• Waive the confidentiality of juvenile court records for youths convicted of a violent felony offense for five years after the conviction, so they could be found during criminal background checks by prospective employers and others. If youths are not convicted of another serious offense during that five-year window, then their records would be sealed.

    Several lawmakers raised concerns about this part of the bill. Scott West, an attorney with the state’s Department of Public Advocacy, testified that commercial data brokers collect information from court records. Once a court record has entered a commercial database, it can remain there for the rest of a person’s life, West said.

    Bratcher said he’s willing to discuss possible changes to the confidentiality portion of his bill.

  • Require juvenile courts to regularly follow up on serious truancy cases, where youths are not attending school despite being assigned by the courts to a diversion program. A parent who intentionally fails to cooperate with a court order on school attendance could be charged with the Class A misdemeanor of unlawful transaction with a minor in the third-degree, punishable by up to a year in jail.
  • Provide $8.9 million to upgrade and reopen a 40-bed juvenile detention center in downtown Louisville.

DJJ is slowly reopening a detention center in the Louisville suburb of Lyndon that it closed late last year, but that building will be limited to the youngest and lowest-security youths because of its physical limitations, state officials say. Lawmakers want a facility in Louisville that can detain the city’s older and highest-security youths.

Also on Wednesday, two House Democrats from Louisville — state Reps. Keturah Herron and Lisa Willner — announced several pieces of legislation they are offering to reform the juvenile justice system.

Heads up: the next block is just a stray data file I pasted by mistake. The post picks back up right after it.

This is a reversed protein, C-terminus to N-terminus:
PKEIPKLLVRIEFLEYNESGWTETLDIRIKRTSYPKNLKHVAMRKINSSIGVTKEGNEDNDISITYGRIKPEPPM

They include a Bill of Rights for Incarcerated Children, such as the right to quality education and mental health services, and a citizens’ oversight panel that would monitor how youths are treated from the time they are arrested to the time they are released from juvenile detention facilities.

Willner said she was upset to read news reports of youths locked in their cells for extended periods in Kentucky’s juvenile detention centers, denied much in the way of basic services or even human contact. So far, Willner said, most of the proposed fixes offered by Beshear and Republican lawmakers are focused on tightening security and strengthening punishments, not improving services for the youths.

Beshear, who stands for re-election in November, has been on the defensive in recent months following riots and assaults at several DJJ facilities around the state.

The Herald-Leader has reported that chronic under-staffing at DJJ for years has resulted in an atmosphere of violence and neglect, with both employees and youths saying that they don’t feel safe. In some cases, facilities have kept youths locked up in their cells as a management tool.

NEXT: Lawmakers call for investigation, new leadership at Ky. juvenile justice agency